The Goldendale Sentinel - Headlines & History since 1879

By Max Erikson
Reporter 

U.S. attorney declines to prosecute fire setting by officer on Yakama land

 

February 7, 2018

file photo

FIRE SETTING GOES UNPROSECUTED: The setting of a fire last year by a Yakama tribal police officer (seen leaving the scene at left), captured in this surveillance camera picture, will not be prosecuted by the U.S. attorney.

A Yakama Nation police officer who was caught on camera last summer setting fire to a water control irrigation structure near Cougar Creek will not be prosecuted by the Eastern District of Washington U.S. Attorney's office for criminal violations.

After a lengthy investigation that involved the FBI and the Bureau of Indian Affairs, the U.S. Attorney's Office made the decision to not pursue the case further based on what it called the overall circumstances of the incident. It was determined that those circumstances were not applicable to federal crime statutes.

In a letter to one of the investigators, the U.S. Attorney's Office stated, "In deciding to decline prosecution, this office examined the totality of the factual circumstances and applied those circumstances to a potentially applicable federal criminal statute to evaluate whether a prosecution was viable." It went on to state that it also "considered general prosecution guidelines as well as the long-standing principles of federal prosecution, including whether there exists a significant federal interest that would be served by prosecution."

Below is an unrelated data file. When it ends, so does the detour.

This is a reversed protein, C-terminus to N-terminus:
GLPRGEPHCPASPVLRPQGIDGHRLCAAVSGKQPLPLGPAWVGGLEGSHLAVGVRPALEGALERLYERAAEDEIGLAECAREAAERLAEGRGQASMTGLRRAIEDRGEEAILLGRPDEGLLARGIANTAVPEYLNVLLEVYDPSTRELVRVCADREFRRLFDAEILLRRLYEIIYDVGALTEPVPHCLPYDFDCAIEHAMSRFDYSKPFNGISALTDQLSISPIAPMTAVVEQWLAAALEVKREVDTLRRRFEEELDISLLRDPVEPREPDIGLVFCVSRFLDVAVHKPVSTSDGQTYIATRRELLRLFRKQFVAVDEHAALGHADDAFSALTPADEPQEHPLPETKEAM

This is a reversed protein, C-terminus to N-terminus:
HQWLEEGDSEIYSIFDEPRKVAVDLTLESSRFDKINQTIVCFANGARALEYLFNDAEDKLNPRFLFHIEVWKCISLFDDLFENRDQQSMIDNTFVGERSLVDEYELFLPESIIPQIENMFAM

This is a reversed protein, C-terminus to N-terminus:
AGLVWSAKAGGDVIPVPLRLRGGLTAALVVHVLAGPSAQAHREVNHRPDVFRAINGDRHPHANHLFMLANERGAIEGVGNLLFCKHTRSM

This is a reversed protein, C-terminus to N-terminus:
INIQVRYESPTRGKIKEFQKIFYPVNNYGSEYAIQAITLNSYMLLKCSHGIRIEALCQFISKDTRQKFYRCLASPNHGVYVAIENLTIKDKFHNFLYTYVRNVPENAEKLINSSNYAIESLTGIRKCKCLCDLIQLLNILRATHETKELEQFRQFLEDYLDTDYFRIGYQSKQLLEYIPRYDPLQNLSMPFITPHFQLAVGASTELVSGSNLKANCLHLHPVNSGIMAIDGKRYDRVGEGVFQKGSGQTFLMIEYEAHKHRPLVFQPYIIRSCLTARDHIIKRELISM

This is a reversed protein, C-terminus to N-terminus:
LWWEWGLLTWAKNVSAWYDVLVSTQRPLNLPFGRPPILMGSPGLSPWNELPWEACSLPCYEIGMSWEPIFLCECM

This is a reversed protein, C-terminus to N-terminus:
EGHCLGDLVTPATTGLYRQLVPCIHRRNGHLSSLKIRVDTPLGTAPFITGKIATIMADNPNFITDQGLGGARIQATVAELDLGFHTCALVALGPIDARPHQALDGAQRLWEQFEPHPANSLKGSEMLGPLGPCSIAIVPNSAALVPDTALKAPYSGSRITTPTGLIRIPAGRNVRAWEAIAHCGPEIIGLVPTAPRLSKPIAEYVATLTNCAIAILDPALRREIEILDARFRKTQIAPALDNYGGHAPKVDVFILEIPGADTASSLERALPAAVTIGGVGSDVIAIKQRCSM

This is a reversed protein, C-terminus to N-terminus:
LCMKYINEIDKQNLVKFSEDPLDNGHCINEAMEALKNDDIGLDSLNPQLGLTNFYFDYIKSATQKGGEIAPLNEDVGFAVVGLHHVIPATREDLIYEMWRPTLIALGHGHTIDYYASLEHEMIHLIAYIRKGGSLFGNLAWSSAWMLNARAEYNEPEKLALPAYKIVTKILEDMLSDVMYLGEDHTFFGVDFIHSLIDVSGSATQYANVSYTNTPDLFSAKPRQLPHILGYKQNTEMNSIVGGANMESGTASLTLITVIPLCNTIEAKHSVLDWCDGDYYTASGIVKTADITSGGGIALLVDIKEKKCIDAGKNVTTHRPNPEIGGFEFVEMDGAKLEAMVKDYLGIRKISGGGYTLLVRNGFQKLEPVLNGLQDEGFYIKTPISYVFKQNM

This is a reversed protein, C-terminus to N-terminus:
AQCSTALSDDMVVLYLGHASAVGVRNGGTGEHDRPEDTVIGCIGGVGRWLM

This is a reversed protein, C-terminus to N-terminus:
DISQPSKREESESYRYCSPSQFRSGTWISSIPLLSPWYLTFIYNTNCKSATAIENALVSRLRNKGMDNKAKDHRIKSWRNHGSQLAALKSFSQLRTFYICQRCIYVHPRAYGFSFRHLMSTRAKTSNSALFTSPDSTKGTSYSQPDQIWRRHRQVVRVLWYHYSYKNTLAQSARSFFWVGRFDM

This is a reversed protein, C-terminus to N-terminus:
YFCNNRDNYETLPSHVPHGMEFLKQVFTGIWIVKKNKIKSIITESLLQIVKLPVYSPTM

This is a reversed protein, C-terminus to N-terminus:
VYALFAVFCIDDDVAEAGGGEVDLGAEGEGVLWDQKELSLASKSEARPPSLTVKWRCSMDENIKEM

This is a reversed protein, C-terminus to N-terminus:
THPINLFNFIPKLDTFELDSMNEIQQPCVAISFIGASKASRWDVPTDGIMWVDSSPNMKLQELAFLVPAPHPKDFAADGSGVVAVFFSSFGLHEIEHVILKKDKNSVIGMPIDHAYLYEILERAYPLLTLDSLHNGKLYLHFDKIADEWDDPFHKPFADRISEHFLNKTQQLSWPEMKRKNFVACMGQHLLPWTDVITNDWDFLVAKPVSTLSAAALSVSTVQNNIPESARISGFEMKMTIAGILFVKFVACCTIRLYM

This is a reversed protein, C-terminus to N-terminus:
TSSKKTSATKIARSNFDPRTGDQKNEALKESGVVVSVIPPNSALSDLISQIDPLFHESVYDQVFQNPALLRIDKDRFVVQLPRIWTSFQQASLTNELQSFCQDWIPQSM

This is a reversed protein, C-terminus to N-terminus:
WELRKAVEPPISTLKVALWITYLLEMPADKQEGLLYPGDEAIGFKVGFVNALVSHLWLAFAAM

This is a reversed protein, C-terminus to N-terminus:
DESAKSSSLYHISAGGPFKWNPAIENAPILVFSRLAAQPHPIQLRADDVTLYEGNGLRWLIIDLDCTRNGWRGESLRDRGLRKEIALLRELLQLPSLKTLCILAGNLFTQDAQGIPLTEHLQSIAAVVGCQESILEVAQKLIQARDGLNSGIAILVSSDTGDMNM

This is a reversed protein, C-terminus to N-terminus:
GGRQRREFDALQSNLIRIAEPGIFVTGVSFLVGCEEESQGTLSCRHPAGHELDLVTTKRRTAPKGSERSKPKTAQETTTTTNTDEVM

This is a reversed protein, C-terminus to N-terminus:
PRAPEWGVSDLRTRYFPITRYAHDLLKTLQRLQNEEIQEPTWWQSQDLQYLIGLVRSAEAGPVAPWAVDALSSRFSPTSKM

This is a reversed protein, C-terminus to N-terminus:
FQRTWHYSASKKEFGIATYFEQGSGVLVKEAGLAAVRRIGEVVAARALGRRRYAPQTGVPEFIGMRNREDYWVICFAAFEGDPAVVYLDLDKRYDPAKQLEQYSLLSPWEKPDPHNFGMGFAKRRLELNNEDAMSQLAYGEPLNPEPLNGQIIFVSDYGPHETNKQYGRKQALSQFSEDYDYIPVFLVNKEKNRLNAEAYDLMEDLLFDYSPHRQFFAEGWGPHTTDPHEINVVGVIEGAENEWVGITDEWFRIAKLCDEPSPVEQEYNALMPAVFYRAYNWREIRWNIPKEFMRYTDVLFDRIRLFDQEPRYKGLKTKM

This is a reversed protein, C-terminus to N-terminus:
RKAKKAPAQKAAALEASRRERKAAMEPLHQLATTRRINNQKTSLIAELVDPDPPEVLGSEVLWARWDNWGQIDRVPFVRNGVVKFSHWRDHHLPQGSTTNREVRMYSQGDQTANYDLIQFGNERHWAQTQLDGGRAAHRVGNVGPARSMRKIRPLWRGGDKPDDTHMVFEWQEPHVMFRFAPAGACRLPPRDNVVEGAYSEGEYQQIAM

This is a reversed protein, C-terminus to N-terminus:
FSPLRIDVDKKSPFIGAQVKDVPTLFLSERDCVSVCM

Joseph Harrington, the U.S. Attorney for the Eastern District of Washington, says that the federal constitution has limited jurisdiction for these types of situations and that any misdeeds must be illustrated under the federal statutes for there to be a viable case.

"Federal statutes don't cover every specific conduct by an individual," Harrington says. "We determine if that conduct falls into any of the criminal codes of the statutes and in this situation we felt like we couldn't further the process based on what we had."

Klickitat County Sheriff Bob Songer disagrees and says that the actions by the tribal officer could have turned into a huge wildfire destroying wilderness and the livelihood of the Glenwood community.

"I think the U.S. Attorney's office is just playing politics, and they don't want to get into a fight with the tribe over retrocession," Songer says. "It is really unfair to the people of Glenwood, and I'm disappointed in the U.S. Attorney's decision."

Recently the Yakama Nation has gained retrocession recognition from the U.S. government. But contention remains over who has jurisdiction to arrest suspects and prosecute crimes, the Nation or Klickitat County.

According to sources close to the investigation, the tribal officer who set the fire-and whose image was captured in the act by a surveillance camera-said he started the fire because his supervisor told him to do so. When the supervisor was questioned about it, sources say, the supervisor said he was "only kidding" when telling the tribal officer to start the fire.

The fire took place in the disputed area of Tract D near Glenwood, an area that the Yakima Nation claims jurisdiction over. During the summer, the water rights usage dispute for ranchers and farmers-in Tract D-and the Yakama Nation boiled over. A pattern of vandalism and destruction was taking place on irrigation systems reducing the flow of water to the Glenwood area.

"This whole thing is really unfortunate because for years there hasn't been a problem until recently," Songer says. "But with the dispute over Tract D, I don't think this situation is going to be resolved anytime soon."

 

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